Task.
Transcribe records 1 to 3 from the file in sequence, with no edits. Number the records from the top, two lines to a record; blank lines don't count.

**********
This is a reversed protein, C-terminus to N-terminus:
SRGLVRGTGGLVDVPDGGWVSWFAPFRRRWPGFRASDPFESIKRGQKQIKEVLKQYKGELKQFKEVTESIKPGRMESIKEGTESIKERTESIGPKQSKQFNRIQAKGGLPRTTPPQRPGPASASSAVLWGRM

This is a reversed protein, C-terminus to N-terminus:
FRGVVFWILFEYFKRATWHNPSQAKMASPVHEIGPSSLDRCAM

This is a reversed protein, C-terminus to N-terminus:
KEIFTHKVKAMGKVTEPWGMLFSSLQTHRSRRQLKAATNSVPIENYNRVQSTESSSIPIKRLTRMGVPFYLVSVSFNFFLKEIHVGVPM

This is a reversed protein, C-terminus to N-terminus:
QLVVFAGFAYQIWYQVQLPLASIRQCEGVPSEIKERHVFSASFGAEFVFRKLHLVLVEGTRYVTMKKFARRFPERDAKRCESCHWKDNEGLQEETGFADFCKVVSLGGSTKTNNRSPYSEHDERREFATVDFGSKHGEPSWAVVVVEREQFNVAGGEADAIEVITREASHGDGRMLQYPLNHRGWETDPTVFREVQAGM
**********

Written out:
This is a reversed protein, C-terminus to N-terminus:
SRGLVRGTGGLVDVPDGGWVSWFAPFRRRWPGFRASDPFESIKRGQKQIKEVLKQYKGELKQFKEVTESIKPGRMESIKEGTESIKERTESIGPKQSKQFNRIQAKGGLPRTTPPQRPGPASASSAVLWGRM

This is a reversed protein, C-terminus to N-terminus:
FRGVVFWILFEYFKRATWHNPSQAKMASPVHEIGPSSLDRCAM

This is a reversed protein, C-terminus to N-terminus:
KEIFTHKVKAMGKVTEPWGMLFSSLQTHRSRRQLKAATNSVPIENYNRVQSTESSSIPIKRLTRMGVPFYLVSVSFNFFLKEIHVGVPM